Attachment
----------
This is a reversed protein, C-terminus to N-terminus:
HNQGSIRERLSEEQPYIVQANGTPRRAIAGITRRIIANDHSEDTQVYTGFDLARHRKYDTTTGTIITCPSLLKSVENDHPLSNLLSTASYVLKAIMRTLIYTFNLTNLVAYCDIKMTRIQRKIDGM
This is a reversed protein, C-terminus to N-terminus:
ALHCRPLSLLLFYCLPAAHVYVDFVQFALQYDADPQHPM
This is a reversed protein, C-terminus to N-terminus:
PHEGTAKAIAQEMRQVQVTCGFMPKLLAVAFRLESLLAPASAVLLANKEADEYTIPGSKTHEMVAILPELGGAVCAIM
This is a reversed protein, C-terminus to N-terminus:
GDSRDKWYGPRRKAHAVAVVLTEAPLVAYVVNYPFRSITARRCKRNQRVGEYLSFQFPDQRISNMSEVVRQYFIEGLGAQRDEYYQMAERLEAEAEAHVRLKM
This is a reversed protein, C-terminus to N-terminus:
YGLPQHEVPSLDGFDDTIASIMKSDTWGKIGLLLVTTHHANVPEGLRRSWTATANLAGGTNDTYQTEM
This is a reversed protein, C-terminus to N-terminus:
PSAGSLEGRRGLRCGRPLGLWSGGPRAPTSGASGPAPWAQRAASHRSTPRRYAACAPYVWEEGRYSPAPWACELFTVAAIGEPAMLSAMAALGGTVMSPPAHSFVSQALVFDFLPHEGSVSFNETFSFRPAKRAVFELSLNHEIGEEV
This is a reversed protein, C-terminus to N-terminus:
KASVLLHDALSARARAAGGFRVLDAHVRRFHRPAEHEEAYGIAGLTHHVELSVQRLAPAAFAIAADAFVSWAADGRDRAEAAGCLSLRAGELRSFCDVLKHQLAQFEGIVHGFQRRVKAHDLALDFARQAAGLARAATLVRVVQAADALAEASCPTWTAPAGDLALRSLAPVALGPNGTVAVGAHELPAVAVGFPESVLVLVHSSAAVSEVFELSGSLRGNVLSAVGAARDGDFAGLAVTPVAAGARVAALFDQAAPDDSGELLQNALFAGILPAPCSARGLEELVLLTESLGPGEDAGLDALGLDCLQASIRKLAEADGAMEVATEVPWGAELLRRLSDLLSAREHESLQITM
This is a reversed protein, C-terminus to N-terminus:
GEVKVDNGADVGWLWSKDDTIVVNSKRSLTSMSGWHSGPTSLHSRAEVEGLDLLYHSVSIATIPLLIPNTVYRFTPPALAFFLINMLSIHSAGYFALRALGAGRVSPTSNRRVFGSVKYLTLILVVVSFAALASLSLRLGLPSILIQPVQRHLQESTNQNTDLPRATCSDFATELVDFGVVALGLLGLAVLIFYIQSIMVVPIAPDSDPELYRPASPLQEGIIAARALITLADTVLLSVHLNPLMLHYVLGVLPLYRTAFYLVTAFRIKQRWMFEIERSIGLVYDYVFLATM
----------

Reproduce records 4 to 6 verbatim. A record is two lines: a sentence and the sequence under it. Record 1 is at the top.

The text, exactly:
This is a reversed protein, C-terminus to N-terminus:
GDSRDKWYGPRRKAHAVAVVLTEAPLVAYVVNYPFRSITARRCKRNQRVGEYLSFQFPDQRISNMSEVVRQYFIEGLGAQRDEYYQMAERLEAEAEAHVRLKM
This is a reversed protein, C-terminus to N-terminus:
YGLPQHEVPSLDGFDDTIASIMKSDTWGKIGLLLVTTHHANVPEGLRRSWTATANLAGGTNDTYQTEM
This is a reversed protein, C-terminus to N-terminus:
PSAGSLEGRRGLRCGRPLGLWSGGPRAPTSGASGPAPWAQRAASHRSTPRRYAACAPYVWEEGRYSPAPWACELFTVAAIGEPAMLSAMAALGGTVMSPPAHSFVSQALVFDFLPHEGSVSFNETFSFRPAKRAVFELSLNHEIGEEV